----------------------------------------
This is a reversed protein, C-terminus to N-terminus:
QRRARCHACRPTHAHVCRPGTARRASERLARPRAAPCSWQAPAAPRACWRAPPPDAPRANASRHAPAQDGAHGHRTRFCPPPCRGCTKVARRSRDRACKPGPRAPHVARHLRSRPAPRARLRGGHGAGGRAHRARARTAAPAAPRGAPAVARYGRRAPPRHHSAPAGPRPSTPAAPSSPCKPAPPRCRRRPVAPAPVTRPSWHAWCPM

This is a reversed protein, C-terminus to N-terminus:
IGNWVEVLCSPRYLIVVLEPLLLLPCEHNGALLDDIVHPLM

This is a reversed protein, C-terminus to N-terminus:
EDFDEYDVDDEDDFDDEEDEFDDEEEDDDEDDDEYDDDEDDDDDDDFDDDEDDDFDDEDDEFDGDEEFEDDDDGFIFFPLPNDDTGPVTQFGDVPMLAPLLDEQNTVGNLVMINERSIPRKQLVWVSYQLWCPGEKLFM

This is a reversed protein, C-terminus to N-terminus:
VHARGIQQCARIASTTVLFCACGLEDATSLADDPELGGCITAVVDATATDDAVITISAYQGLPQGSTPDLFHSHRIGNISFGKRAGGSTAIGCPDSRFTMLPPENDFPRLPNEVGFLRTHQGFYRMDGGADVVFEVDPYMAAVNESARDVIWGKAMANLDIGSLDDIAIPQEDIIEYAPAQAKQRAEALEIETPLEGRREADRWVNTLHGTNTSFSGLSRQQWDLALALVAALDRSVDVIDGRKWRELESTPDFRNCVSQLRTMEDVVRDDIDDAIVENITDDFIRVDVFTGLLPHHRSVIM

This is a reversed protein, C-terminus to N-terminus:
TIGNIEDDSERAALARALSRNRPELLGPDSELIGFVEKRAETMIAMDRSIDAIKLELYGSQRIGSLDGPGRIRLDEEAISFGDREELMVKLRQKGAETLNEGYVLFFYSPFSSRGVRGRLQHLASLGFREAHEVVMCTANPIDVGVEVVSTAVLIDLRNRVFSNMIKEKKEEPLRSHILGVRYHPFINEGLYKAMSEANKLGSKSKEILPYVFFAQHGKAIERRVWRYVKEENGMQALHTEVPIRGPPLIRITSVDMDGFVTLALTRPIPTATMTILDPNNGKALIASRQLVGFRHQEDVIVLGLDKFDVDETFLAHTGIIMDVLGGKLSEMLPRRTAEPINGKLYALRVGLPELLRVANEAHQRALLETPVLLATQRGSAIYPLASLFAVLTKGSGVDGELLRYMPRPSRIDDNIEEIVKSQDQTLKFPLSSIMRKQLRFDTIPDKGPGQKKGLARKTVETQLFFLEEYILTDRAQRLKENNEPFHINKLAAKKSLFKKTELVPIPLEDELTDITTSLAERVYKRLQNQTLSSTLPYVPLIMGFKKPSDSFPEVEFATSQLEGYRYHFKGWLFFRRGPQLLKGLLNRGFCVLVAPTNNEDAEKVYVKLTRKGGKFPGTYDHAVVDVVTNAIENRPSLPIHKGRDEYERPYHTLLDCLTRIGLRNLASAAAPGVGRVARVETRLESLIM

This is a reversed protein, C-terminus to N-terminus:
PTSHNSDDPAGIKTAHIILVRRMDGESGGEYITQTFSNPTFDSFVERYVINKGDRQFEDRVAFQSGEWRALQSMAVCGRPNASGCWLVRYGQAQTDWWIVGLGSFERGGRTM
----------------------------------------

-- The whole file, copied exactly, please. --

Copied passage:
This is a reversed protein, C-terminus to N-terminus:
QRRARCHACRPTHAHVCRPGTARRASERLARPRAAPCSWQAPAAPRACWRAPPPDAPRANASRHAPAQDGAHGHRTRFCPPPCRGCTKVARRSRDRACKPGPRAPHVARHLRSRPAPRARLRGGHGAGGRAHRARARTAAPAAPRGAPAVARYGRRAPPRHHSAPAGPRPSTPAAPSSPCKPAPPRCRRRPVAPAPVTRPSWHAWCPM

This is a reversed protein, C-terminus to N-terminus:
IGNWVEVLCSPRYLIVVLEPLLLLPCEHNGALLDDIVHPLM

This is a reversed protein, C-terminus to N-terminus:
EDFDEYDVDDEDDFDDEEDEFDDEEEDDDEDDDEYDDDEDDDDDDDFDDDEDDDFDDEDDEFDGDEEFEDDDDGFIFFPLPNDDTGPVTQFGDVPMLAPLLDEQNTVGNLVMINERSIPRKQLVWVSYQLWCPGEKLFM

This is a reversed protein, C-terminus to N-terminus:
VHARGIQQCARIASTTVLFCACGLEDATSLADDPELGGCITAVVDATATDDAVITISAYQGLPQGSTPDLFHSHRIGNISFGKRAGGSTAIGCPDSRFTMLPPENDFPRLPNEVGFLRTHQGFYRMDGGADVVFEVDPYMAAVNESARDVIWGKAMANLDIGSLDDIAIPQEDIIEYAPAQAKQRAEALEIETPLEGRREADRWVNTLHGTNTSFSGLSRQQWDLALALVAALDRSVDVIDGRKWRELESTPDFRNCVSQLRTMEDVVRDDIDDAIVENITDDFIRVDVFTGLLPHHRSVIM

This is a reversed protein, C-terminus to N-terminus:
TIGNIEDDSERAALARALSRNRPELLGPDSELIGFVEKRAETMIAMDRSIDAIKLELYGSQRIGSLDGPGRIRLDEEAISFGDREELMVKLRQKGAETLNEGYVLFFYSPFSSRGVRGRLQHLASLGFREAHEVVMCTANPIDVGVEVVSTAVLIDLRNRVFSNMIKEKKEEPLRSHILGVRYHPFINEGLYKAMSEANKLGSKSKEILPYVFFAQHGKAIERRVWRYVKEENGMQALHTEVPIRGPPLIRITSVDMDGFVTLALTRPIPTATMTILDPNNGKALIASRQLVGFRHQEDVIVLGLDKFDVDETFLAHTGIIMDVLGGKLSEMLPRRTAEPINGKLYALRVGLPELLRVANEAHQRALLETPVLLATQRGSAIYPLASLFAVLTKGSGVDGELLRYMPRPSRIDDNIEEIVKSQDQTLKFPLSSIMRKQLRFDTIPDKGPGQKKGLARKTVETQLFFLEEYILTDRAQRLKENNEPFHINKLAAKKSLFKKTELVPIPLEDELTDITTSLAERVYKRLQNQTLSSTLPYVPLIMGFKKPSDSFPEVEFATSQLEGYRYHFKGWLFFRRGPQLLKGLLNRGFCVLVAPTNNEDAEKVYVKLTRKGGKFPGTYDHAVVDVVTNAIENRPSLPIHKGRDEYERPYHTLLDCLTRIGLRNLASAAAPGVGRVARVETRLESLIM

This is a reversed protein, C-terminus to N-terminus:
PTSHNSDDPAGIKTAHIILVRRMDGESGGEYITQTFSNPTFDSFVERYVINKGDRQFEDRVAFQSGEWRALQSMAVCGRPNASGCWLVRYGQAQTDWWIVGLGSFERGGRTM